The Relation between Logic and Ontology in the Metaphysics
Weigelt, Charlotta, The Review of Metaphysics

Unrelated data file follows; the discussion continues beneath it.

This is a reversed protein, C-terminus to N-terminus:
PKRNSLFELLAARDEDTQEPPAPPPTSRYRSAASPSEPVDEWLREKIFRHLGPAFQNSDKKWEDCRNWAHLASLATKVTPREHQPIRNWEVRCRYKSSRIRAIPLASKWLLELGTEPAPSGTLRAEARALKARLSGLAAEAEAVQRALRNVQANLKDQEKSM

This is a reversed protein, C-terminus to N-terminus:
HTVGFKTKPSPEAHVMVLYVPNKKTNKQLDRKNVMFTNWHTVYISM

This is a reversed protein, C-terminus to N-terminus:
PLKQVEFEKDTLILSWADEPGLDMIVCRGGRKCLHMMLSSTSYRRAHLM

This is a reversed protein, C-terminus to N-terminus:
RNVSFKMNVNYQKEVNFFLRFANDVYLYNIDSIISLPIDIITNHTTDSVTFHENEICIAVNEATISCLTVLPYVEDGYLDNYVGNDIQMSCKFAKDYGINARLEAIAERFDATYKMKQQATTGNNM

THE QUESTION CONCERNING THE RELATION between logic and ontology in Aristotle's thought has recently attracted renewed attention, as several scholars have found reason to reconsider the argumentative structure of the seventh book of the Metaphysics. What initially provoked discussion was Myles Burnyeat's study A Map of Metaphysics Zeta and its suggestion that, in order to understand the aim and direction of that particular book, we should distinguish between two different levels of discourse within it, the one "logical" and the other "metaphysical" in kind. (1) Whereas the logical level of discourse explores such concepts and principles that must be assumed by any ontology whatsoever, the metaphysical level conveys precisely Aristotle's ontology with its specific assumptions as regards the nature of reality. Burnyeat's proposal has been met with approval by many scholars, who, though they sometimes prefer a different terminology from his, in general agree that the suggested distinction provides us with a useful tool for the interpretation of this notoriously difficult book. (2) For example, if part of Aristotle's discussion here is "logical" in the sense of not presupposing any specific metaphysical notion of substance, then this may explain why he refrains from drawing upon his own concept of form in what seem to be pivotal passages as regards the inquiry into substance, but instead speaks with a more or less Platonic tongue. (3) Accordingly, recognizing two distinct levels of argument in the discussion of substance might also enable us to shed new light on Aristotle's attitude toward Plato, and perhaps even toward the tradition in general, in ontological matters.